Show Dem Camp

Yet another DJ Juls classic. Juls, man… As far as I’m concerned, Juls is King. The mixtapes. The remixes. I could go on and on. I’ve felt honoured watching him grow into his craft. The track – ably flowed over by Nigerian outfit SDC – pops up in My Africa Is’ video on Kunle Adeyemis Floating School.

D.E.M – Nya Asem Hwe

d.e.m

I’ve been helping out a budding community of beatmakers at Ashesi. I keep throwing old highlife songs at them in the hope that they can take them and run with them the way Anansi and Juls do. It’s come together nicely in the form of this beat by D.E.M. Every time I listen to it, I feel like a proud father. Not happy to stick with music alone, Edem also recently wrote a rather brilliant piece of flash fiction. Must be in the genes, given that he is  brother to rising sci-fi star, Jonathan.

The Album Leaf – The Light

AlbumLeaf

My girlfriend introduced me to this instrumental group. I kept getting stuck on this beautiful, beautiful track and was later surprised to hear it pop up in the TV show, Scandal: it’s the song that plays whenever Olivia has a moment with Fitz. The song thankfully lacks any of the latter’s annoyances.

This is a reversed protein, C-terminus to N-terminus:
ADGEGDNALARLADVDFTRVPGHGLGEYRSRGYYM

Bad Boy Steelo & Yaw P – N’agba (Problems)

yaw p steelo

The dance-leaning duo from XFM turn their attention to dubstep. Like DJ BBrave of AkwaabaMusic – where I heard it first – I’m a big fan of this. Plus it mixes beautifully with that dubstep remix of the FOKN Bois ‘Lungu Lungu’. Ghana is definitely not all about azonto and I love our increasing musical diversity.

I just wish the radio stations had the balls to play everything instead of focusing on the famous few. Grrrr.

Yuna – Let Love Come Through

yuna

When I first heard Yuna‘s ‘Live Your Life, I flipped. Dope life-lesson filled lyrics over a beat by man of the moment, Pharrell Williams (who has his paw prints over two or three tracks in the Top Ten right now). I thought the album was a bit of a throwaway though. Leaning more towards a breezy pop sound, I think it needed a light dash of the kind of hiphop that Pharrell specializes  in. ‘Let Love Come Through’ is a return to that formula and a return to form. “That’s how we do. / Live a little let a little love come through…”

Sums up much of my approach to life, really.

J Cole – Cousins

j cole

I’m yet to listen to Born Sinner (and compare it to Yeezus) but this track from his Truly Yours 2 mixtape is the realness. If you’ve ever wondered what it’s like for an artist to achieve success and start getting pressure from family and friends, this may answer your questions.  Cole deserves to shine but – as Musa Okwonga hilariously pointed out – he’d better hurry up before Jay Electronica comes out.